[in-kuh m-buhs-tuh-buh l]
not combustible; incapable of being burned; fireproof.
an incombustible substance.
Origin of incombustible
Related formsin·com·bus·ti·bil·i·ty, in·com·bus·ti·ble·ness, nounin·com·bus·ti·bly, adverb
First recorded in 1425–75; late Middle English
word from Medieval Latin
Based on the Random House Unabridged Dictionary, © Random House, Inc. 2019
Examples from the Web for incombustible
Historical Examples of incombustible
Carbon dioxide is incombustible, since it is, like water, a product of combustion.
It is a transparent gas, which is incombustible and extinguishes flame.
I think I may say I am old and incombustible enough to be trusted.
The fuse wire is usually enclosed in an incombustible holder.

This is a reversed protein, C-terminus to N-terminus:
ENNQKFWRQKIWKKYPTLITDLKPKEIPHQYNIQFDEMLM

It was burned in incombustible flax, with the orange-tree on which it used to perch.
British Dictionary definitions for incombustible
not capable of being burnt; fireproof
Derived Formsincombustibility or incombustibleness, nounincombustibly, adverb
an incombustible object or material
Collins English Dictionary - Complete & Unabridged 2012 Digital Edition
© William Collins Sons & Co. Ltd. 1979, 1986 © HarperCollins
Publishers 1998, 2000, 2003, 2005, 2006, 2007, 2009, 2012
Word Origin and History for incombustible
late 15c., from Old French incombustible (14c.) or directly from Medieval Latin incombustibilis; see in- (1) + combustible.
Online Etymology Dictionary, © 2010 Douglas Harper